Weedeater was born the mid-’90s, in Wilmington, NC, originally taking shape as a side project of vocalist/bassist “Dixie” Dave Collins, who was otherwise engaged with sludge metal cult favorites Buzzov*en at the time. However, upon that band’s official demise in 1998, Collins was free to concentrate his efforts on Weedeater, which released two sludgecore albums to kick off the new millennium: 2001’s And Justice for Y’All and 2002’s Sixteen Tons, both produced by stoner specialist Billy Anderson. Collins later decided to tour briefly as bass player for Bongzilla and also found time to lend his four strings to Wilmington neighbors, Sourvein, but continued to work with Weedeater guitarist Shep and drummer Keko, touring relentlessly over the years, with the likes of C.O.C. and Alabama Thunderpussy. Busy as he was, Collins and co. finally got around to recording their third long-player, God Luck and Good Speed, which was release through Southern Lord in 2007. ~ Eduardo Rivadavia, Rovi
Based out of Iowa, Telekinetic Yeti is a two-man band that delivers sonic brutality melded with psychedelic doom wizardry, forged by the worship of the almighty riff and honed by relentless touring and dedication to their craft.
Creating music as cryptically enchanting as it is heavy, you wouldn’t guess that the impressive cacophony pouring out of the speakers like molten, metal syrup is being produced by only two people. Founder and guitarist Alex Baumann explains, “Originally I decided not to have a bass player purely for logistical reasons, it was just another schedule to work around, another person who’s boss could tell us we can’t tour, but then I started seeing it as a challenge, like let’s see how heavy we can make it with just two people.” That started grabbing peoples attention.
Relentless touring and playing pretty much any club that would have them, the band set sail on their epic voyage, selling their debut album Abominable out of their van and cutting their teeth in the underground playing hundreds of shows. All the while receiving rave reviews of their live performance as well as their first release, which landed at #2 on the doom charts and stayed right there for months. The Sludgelord called the eight-song album “a f***ing monster from start to finish,” and The Obelisk, including the album in their year-end, best of list, dubbed it the “debut of the year,” and said “it could have been another band’s second or third record for the level of cohesion on display.”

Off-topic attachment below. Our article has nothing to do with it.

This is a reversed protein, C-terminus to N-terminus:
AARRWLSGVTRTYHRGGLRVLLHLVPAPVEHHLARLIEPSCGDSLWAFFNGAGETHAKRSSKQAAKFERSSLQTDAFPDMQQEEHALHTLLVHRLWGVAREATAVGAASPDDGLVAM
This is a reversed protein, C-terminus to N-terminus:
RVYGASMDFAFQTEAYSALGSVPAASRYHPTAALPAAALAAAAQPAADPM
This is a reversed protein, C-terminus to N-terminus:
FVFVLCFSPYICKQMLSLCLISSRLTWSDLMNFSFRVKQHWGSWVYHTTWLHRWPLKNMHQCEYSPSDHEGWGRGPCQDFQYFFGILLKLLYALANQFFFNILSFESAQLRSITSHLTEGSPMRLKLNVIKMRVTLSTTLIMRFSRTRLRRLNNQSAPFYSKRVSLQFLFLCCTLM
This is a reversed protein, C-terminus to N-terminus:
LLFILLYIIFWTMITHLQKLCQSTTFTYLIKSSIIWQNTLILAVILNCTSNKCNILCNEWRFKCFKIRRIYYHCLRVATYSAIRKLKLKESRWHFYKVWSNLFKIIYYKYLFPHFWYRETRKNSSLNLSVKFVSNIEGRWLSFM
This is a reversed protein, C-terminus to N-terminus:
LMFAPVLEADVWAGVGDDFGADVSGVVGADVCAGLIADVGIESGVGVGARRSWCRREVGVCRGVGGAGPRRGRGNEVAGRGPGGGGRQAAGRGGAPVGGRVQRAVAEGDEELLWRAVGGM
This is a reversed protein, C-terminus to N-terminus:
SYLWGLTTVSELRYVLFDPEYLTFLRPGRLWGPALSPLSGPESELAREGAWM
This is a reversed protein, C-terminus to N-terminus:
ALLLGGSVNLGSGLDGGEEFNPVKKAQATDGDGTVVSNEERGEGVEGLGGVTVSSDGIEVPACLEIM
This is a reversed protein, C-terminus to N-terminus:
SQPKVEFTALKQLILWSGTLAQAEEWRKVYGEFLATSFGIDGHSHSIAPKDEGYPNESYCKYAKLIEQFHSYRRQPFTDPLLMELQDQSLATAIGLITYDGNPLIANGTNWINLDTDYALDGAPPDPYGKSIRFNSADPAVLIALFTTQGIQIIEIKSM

The video for “Stoned and Feathered” racked up nearly a few hundred thousand views and counting. It was at this time that Telekinetic Yeti caught the attention of Ozzy Osbourne bass player, Blasko, who named Abominable on his “5 favorites” list.
People were starting to catch on, and soon thereafter Telekinetic Yeti would be invited to tour extensively with some of the best heavy rock bands in the business, including Clutch, Black Label Society, Red Fang and Weedeater.
Now the band finds itself in a much different, auspicious position, and with the help of famed producer Phillip Cope (Baroness, Kylesa, Damad, Black Tusk et al), Telekinetic
Yeti returns with their eagerly-anticipated, second full-length album, Primordial. With this release, the band takes their game to a whole new level. Primordial explores themes as diverse as evolution, sorcery, black magic and the contradictions of the gloriously uplifting yet simultaneously melancholic human condition. ” I wanted to write something that was an appropriate intro to the album, that brought to mind an early earth setting and featured atmospheric elements as well as some droning, sparse simplicity and lyrically, simple imagery regarding the dawn of humankind and creation of the first tools.” Explains Baumann of the title track.